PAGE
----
Background/Aims: Recently, effective and purified ingredients of traditional Chinese medicine (TCM) were extracted to play crucial roles in the treatment of pulmonary diseases. Our previous research focused on TCM drug screening aimed at abnormal airway muscle contraction during respiratory diseases. Coptisine, an effective ingredient extracted from bitter herbs has shown a series of antioxidant, antibacterial, cardioprotective and neuroprotective pharmacological properties. In the current study, we questioned whether coptisine could also participate in asthma treatment through relaxing abnormal contracted mouse airway smooth muscle (ASM). The present study aimed to characterize the relaxant effects of coptisine on mouse ASM and uncover the underlying molecular mechanisms. Methods: To investigate the role of coptisine on pre-contracted mouse ASM, a series of biological techniques, including force measurement and patch-clamp experiments were employed. Results: Coptisine was found to inhibit high K+ or acetylcholine chloride (ACh)-induced pre-contracted mouse tracheal rings in a dose-dependent manner. Further research demonstrated that the coptisine-induced mouse ASM relaxation was mediated by alteration of calcium mobilization via voltage-dependent L-type Ca2+ channels (VDLCCs) and non-selective cation channels (NSCCs). Conclusion: Our data showed that mouse ASM could be relaxed by coptisine via altering the intracellular Ca2+ concentration through blocking VDLCCs and NSCCs, which suggested that this pharmacological active constituent might be classified as a potential new drug for the treatment of abnormal airway muscle contraction.
Pulmonary diseases are a series of debilitating, life-threatening respiratory illnesses that have become severe worldwide public health problems and financial burdens . According to a recent study, asthma and chronic obstructive pulmonary disease (COPD) together threatened 300 million people worldwide . Airway inflammation, excessive cell matrix proliferation, especially the abnormal contraction of airway smooth muscle (ASM) are the main symptoms of pulmonary diseases [3–5]. The development of effective medications for pulmonary diseases and improving quality of life without side effects are urgently needed.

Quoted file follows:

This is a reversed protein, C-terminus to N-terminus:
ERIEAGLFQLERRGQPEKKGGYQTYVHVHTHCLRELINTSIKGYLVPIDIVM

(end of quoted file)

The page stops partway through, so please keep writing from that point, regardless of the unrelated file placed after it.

As well known, traditional Chinese medicine (TCM) especially a large number of herbal formulations play important roles in pulmonary diseases treatment . However, rigorous Western methodologies should be employed to isolate the effective substances from the complex mixture of chemicals for scientific validation and further clinical application. Our previous studies have revealed that quite a few effective ingredients or extracts of TCM could relax abnormal smooth muscle contraction in pulmonary diseases [7,8].
Coptisine, a protoberberine alkaloid (PBA), is an active constituent which has been identified in a lot of Chinese herbs, especially in Coptis species , such as C. teeta and C. chinensis. Coptisine has also been characterized in other plant species such as Coptidis rhizoma, Epimedium sagittatum , Chelidonium majus L.  and etc. In all these studies, coptisine has exhibited antibacterial , antioxidant , cardioprotective , neuroprotective  antispasmodic and relaxant  properties. Nonetheless, research about coptisine aimed at ameliorating excessive abnormal contraction in ASM, which is a key symptom of pulmonary disease, has been limited.
The purpose of present study was to investigate the roles of coptisine in pulmonary disease treatments with a focus on mouse ASM relaxation. The results showed that acetylcholine chloride (ACh) or high K+ precontracted mouse ASM could be relaxed by coptisine in a concentration-dependent manner. Further research indicated that coptisine exerted its relaxant effects by decreasing intracellular calcium via voltage-dependent L-type Ca2+ channels (VDLCCs) and non-selective cation channels (NSCCs).
Materials and methods
Reagents and chemicals
Coptisine with a purity >0.98 was purchased from ESITE Biotech Co. Ltd., (Chengdu, China) and dissolved in dimethyl sulfoxide (DMSO) for use. ACh, gadolinium, pyrazole 3 (Pyr3), nifedipine, niflumic acid (NA) and tetraethylammonium chloride (TEA), KB-R7943 were purchased from Sigma Chemical Co. (St. Louis, MO, U.S.A.). All other reagents were of analytical purity and purchased from Sinopharm Chemical Reagent Co. (Shanghai, China).
All the animal experiments were designed and performed as previously described . To be brief, sexually mature male BALB/c mice were purchased from the Hubei Provincial Center for Disease Control and Prevention (Wuhan, China). The mice were housed in a specific pathogen-free (SPF)-grade laboratory under a 12-h light–dark cycle. All animal experiments were approved by the Animal Care and Ethics Committee of the South-Central University for Nationalities (Wuhan, China) and were performed under the supervision of the Institutional Animal Care and Use Committee of the South-Central University for Nationalities (Wuhan, China).
ASM contraction measurement